Helen Undy, Director, Money and Mental Health

A transatlantic perspective on money and mental health problems

16 August 2018

We spend a lot of time at Money and Mental Health knee-deep in the detail of technical policy proposals, so it was a pleasure last night to be able to take a step back and a broader look at the system itself in our talk on US and UK approaches to money and mental health problems, hosted by Capital One.

我们有幸邀请到了耶鲁大学(Yale University)的安妮•哈珀(Annie Harper)博士,她介绍了自己的研究,主题是有严重心理健康问题的人如何应对贫困和财务困难,并特别关注美国金融服务和零售行业可以提供什么帮助。与英国的系统相比,有三个关键的区别立即凸显出来:缺乏免费的债务建议,预付卡市场的规模和广度,以及缺乏负担得起的医疗保健带来的持续财务威胁。我们的小组成员Monzo首席执行官汤姆•布洛姆菲尔德和Innovate Finance首席运营官珍妮•希尔特回顾了安妮的研究,以及英国金融科技行业可以从中学到的东西。

Debt advice

The discussion was a welcome reminder of how lucky we are to have a well developed and reliably funded debt advice sector in the UK. The sector has to work hard and innovate to meet demand, but the levy on the financial services industry to pay for this advice is a real game changer when comparing life in debt in the UK and America. Annie reflected on how mental health professionals are trying to step in to provide money advice to their service users in the States, something that has also been highlighted inour research on the UK– although more as a result of inaccessible services than a total lack of provision.

Pre-paid cards and current accounts

For people who either don’t have the credit file to open a current account, or who want to limit their exposure to the fees and charges that this can bring, prepaid cards are the main option in the States as there is no requirement to provide ‘basic’ bank accounts. Annie highlighted the very low proportion of the ‘unbanked’ population in America who opened current accounts when the law changed to state that benefits must be paid electronically, with most opting instead to have them paid onto prepaid cards. While it’s helpful that these products exist for those who want them, the panel discussed the challenges of high usage fees, and a lack of access to either good customer support or credit for those who need it. Tom Blomfield highlighted the false distinction between current accounts and prepaid cards, which rests on an assumption that current accounts have overdrafts, and that prepaid cards carry fees and come with poor customer support.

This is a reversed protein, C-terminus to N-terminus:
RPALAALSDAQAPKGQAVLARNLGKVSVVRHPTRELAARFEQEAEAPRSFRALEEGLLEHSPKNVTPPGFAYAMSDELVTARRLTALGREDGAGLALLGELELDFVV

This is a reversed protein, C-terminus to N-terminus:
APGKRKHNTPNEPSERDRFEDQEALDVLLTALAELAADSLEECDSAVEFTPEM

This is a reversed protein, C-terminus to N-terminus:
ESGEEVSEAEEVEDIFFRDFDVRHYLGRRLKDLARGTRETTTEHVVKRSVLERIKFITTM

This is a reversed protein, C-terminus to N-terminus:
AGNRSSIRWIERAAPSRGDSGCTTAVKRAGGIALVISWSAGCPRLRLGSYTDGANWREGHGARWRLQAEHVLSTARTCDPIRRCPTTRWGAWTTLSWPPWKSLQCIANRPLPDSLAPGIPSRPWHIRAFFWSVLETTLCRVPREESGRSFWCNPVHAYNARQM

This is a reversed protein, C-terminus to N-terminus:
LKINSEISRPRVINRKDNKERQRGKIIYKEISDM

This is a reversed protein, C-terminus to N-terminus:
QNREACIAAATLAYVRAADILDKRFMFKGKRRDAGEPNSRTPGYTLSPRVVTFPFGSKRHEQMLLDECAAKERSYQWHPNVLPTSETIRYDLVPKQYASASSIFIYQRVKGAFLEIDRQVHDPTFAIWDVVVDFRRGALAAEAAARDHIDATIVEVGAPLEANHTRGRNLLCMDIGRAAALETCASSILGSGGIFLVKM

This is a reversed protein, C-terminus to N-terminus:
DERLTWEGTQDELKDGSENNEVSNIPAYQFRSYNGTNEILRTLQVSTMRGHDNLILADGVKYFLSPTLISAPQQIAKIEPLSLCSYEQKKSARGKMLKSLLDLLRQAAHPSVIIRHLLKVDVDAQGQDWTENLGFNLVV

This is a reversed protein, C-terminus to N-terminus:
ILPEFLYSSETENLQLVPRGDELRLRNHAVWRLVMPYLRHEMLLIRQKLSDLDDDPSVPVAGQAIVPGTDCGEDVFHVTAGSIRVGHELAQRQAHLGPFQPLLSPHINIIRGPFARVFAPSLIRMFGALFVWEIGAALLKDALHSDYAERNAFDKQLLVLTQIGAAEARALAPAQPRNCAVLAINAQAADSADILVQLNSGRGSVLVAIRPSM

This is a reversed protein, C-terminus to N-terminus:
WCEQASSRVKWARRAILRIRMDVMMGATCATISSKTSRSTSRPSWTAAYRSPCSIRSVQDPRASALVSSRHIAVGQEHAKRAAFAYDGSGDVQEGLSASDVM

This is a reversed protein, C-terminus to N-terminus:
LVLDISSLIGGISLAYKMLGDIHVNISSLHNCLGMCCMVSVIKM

A ‘healthy’ credit score


The ‘health’ of your credit score then has even greater implications as it may dictate your access to health services, as well as being shared with future employers or landlords, affecting your potential for earning and securing decent housing. Perhaps partly as a result, the fintech solutions discussed in the States seem to focus much more on third party support – on cards that allow a third party to help set spending limits or approve particular types of transaction, or that allow ‘view only’ permissions for a third-party on accounts. Although no replacement for controls customers use themselves, we’d like to see options for third-party help with financial management more widely available in the UK. Tom revealed that Monzo is currently developing the option for these third party controls and we hope to see other banks following suit.

Fixing systems, not people